The second session investigated the owners of medical incunabula, concentrating on how collectors acquired and read these books. Julie Gardham from the University of Glasgow Library discussed the University’s collection of over 1000 incunabula and its recent cataloguing project. She focused on two collectors of incunabula whose books represent most of the university’s collection. William Hunter (1718–83) and Professor John Ferguson (1838–1916) both amassed collections of medical early printed books that were donated to the University Library. Hunter built up a collection of some 10,000 books in his personal library, and above all sought to acquire high-end, early publications. Ferguson, on the other hand, had different collecting aims, seeking a sense of completeness by purchasing many editions of the same works.

The second paper of this session, presented by Laura Nuvoloni (Wellcome Library), considered early collectors of incunabula that are now housed in the Wellcome Library and Cambridge University Library. These collectors sought out printed medical texts because they contained useful, relevant information. For certain physicians of the later 15th and 16th centuries, one can piece together elements of their collections. Nuvoloni explored the collections of physicians such as Thomas Linacre and Ulrich von Ellenbog, whose copies can be identified by their ownership inscriptions. Reassembling these collections is a difficult process. However, copies can be traced in modern-day libraries, such as incunabula owned by the physician Hieronymus Münzer now held by the Wellcome Library.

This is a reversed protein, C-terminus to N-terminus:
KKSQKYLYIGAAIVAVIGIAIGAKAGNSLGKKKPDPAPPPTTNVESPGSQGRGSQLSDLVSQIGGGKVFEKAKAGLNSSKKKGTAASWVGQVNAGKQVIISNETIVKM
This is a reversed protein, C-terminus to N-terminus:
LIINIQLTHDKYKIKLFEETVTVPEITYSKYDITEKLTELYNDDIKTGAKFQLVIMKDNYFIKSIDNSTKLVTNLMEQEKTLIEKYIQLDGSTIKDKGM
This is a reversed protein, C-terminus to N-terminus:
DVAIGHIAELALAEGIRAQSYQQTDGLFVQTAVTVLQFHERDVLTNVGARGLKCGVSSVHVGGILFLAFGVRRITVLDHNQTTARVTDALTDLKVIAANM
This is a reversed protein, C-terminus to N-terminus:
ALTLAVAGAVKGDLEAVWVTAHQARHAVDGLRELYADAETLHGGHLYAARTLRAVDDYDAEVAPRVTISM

Inscription in incunabulum.

EPB Incunabula 2.b.37: Aphorismi secundum doctrinam Galeni (Bologna: F. [Plato] de Benedictis for Benedictus Hectoris, 1489). Notes by Hieronymus Münzer on front pastedown. Wellcome Images M0008048.

The third session explored the interface between medieval manuscripts and incunabula. Often manuscripts and early printed books are treated as separate fields, but the two modes of textual transmission are very much linked. Alice Laforêt (ENSSIB, Lyon), demonstrated this in her paper that inspected the popular ‘Herbarius Latinus’ text. Using evidence in printed editions of this herbal alongside Wellcome MS. 335, a later 15th-century manuscript, Laforêt identified a significant similarity in terms of illustrative material. She concluded that the manuscript was copied from the printed herbal, attesting that manuscripts remained very much a key part of textual culture after the advent of print.